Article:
Before I give my list, some reasoning, and honorable mentions,I have a bone to pick: It's about the competition to withhold the best movies of the year until the end of the year, when they are all released in a rush that makes it impossible to follow, let alone view them all.
Take a look at this report of the awards of the National Board of Review for 2009's best. These are very much the thinking persons' Oscars, and there is a high level of predictability from these awards to the Academy Awards--as long as some blockbuster doesn't come along and blow away all critical reason.
Anyway, of 14 major awards in standard Oscar categories, 11 went to eight different movies not yet released (though three, including Best Film, were for "Up in the Air", being released tomorrow). The exceptions were Woody Harrelson for best supporting actor ("The Messenger"), best documentary ("The Cove"), and best foreign film ("A Prophet"--actually I'm just assuming that one is already out, somewhere anyway). Further to my point, "The Messenger" was just released, the other two categories are specifically non-Hollywood ones, and "The Fantastic Mr. Fox", which made the mistake of releasing before Thanksgiving, received a special award for its creator, Wes Anderson, but nothing else.
The rest of the year, and all the movies released through it, are simply chopped liver from the point of view of consideration for awards. This is partly a commentary on those movies, partly either the short memory spans or preference for the new of the voters, but mostly a critical failing of the pros in the industry who hold back their good stuff for the end of the year.
If I were a voter in the Academy, I'd give preference in any award category to movies released before Thanksgiving (to counter the others' bias) and would withhold voting for anything given a fake opening after Christmas so as to qualify for awards. I guess that's one good reason why I'm not.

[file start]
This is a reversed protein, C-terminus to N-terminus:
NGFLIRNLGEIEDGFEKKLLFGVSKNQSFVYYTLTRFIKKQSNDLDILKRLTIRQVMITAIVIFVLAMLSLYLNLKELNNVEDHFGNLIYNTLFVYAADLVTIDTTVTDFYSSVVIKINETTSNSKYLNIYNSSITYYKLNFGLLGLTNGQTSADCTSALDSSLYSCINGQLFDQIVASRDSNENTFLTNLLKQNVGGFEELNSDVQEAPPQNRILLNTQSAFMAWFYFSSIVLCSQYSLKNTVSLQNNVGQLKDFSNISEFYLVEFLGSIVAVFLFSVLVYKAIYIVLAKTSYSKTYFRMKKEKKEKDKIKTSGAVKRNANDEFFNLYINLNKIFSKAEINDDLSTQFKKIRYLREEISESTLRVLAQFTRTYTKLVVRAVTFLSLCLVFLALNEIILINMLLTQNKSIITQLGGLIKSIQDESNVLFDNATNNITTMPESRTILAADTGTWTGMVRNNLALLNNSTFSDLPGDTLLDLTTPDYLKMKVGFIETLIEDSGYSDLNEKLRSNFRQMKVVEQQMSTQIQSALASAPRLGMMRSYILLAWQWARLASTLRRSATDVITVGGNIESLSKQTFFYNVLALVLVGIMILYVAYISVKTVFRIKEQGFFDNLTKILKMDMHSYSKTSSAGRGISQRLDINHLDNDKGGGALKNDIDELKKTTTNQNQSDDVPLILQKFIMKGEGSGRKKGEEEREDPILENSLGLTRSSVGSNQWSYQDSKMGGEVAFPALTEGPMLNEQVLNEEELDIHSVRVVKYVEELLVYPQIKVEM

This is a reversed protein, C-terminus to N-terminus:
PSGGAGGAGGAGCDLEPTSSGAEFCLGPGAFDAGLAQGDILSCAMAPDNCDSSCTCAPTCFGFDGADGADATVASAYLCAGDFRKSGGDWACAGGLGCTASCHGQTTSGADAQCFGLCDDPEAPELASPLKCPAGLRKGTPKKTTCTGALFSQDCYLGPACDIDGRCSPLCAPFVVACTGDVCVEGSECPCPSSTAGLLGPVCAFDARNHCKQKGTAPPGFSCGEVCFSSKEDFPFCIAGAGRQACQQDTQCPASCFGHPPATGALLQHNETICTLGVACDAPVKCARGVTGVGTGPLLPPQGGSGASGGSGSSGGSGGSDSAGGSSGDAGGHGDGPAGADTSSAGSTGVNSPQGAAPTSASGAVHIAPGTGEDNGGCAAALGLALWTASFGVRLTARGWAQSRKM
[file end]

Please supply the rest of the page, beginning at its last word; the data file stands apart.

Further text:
So, I guess I can't consider any 2009 movies for Best Of, because the year's best haven't come out yet. Actually, yes.
The Decade in Movies
The last decade ended with some movies that threatened to turn narrative structure on its head, and sequential storytelling inside out. For the most part, this trend wasn't continued. Though there were exceptions, such as "Memento", "Eternal Sunshine of the Spotless Mind", and some time-travel movies, these were ones that were basically about tangled narrative structure, rather than ones using it as a tool of storytelling.
The big theme for this decade was technique, and how it has opened up the range of stories beyond all limits. The combination of serious resources behind animation and improvements in combining computer graphics with live-action filming are making just about anything possible. This winter's release "Avatar" should be another case in point.
I take issue with those who argue that TV has now replaced the movies as the chief artistic driver of the day. There are a handful of series on TV with good writing and acting, but they are overwhelmed by the quantity of unrealistic cops-and-robber dreck, staged "reality" time-filler, and amateur hour performance shows. But if you're talking about real thrills and chills, or social or emotional impact, movies are still where it's at.